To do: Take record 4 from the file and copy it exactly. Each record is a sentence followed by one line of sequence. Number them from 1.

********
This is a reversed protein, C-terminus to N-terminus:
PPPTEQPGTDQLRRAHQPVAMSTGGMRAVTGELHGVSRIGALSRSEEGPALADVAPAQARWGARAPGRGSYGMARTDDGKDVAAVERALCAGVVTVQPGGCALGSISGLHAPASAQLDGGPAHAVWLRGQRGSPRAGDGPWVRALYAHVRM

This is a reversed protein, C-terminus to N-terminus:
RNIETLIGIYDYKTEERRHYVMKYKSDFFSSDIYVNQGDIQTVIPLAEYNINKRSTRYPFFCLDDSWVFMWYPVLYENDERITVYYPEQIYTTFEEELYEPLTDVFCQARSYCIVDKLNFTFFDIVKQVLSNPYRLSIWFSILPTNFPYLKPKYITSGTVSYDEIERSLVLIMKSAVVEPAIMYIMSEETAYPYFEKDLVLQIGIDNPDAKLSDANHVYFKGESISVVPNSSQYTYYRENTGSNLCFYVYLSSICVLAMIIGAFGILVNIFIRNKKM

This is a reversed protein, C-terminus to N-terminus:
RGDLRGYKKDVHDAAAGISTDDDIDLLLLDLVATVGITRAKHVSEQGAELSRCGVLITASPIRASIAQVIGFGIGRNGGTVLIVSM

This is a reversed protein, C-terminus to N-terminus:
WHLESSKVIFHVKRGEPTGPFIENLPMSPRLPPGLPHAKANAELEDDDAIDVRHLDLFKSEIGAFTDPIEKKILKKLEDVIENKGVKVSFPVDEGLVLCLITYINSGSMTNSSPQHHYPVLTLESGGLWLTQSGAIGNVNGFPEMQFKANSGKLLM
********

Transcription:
This is a reversed protein, C-terminus to N-terminus:
WHLESSKVIFHVKRGEPTGPFIENLPMSPRLPPGLPHAKANAELEDDDAIDVRHLDLFKSEIGAFTDPIEKKILKKLEDVIENKGVKVSFPVDEGLVLCLITYINSGSMTNSSPQHHYPVLTLESGGLWLTQSGAIGNVNGFPEMQFKANSGKLLM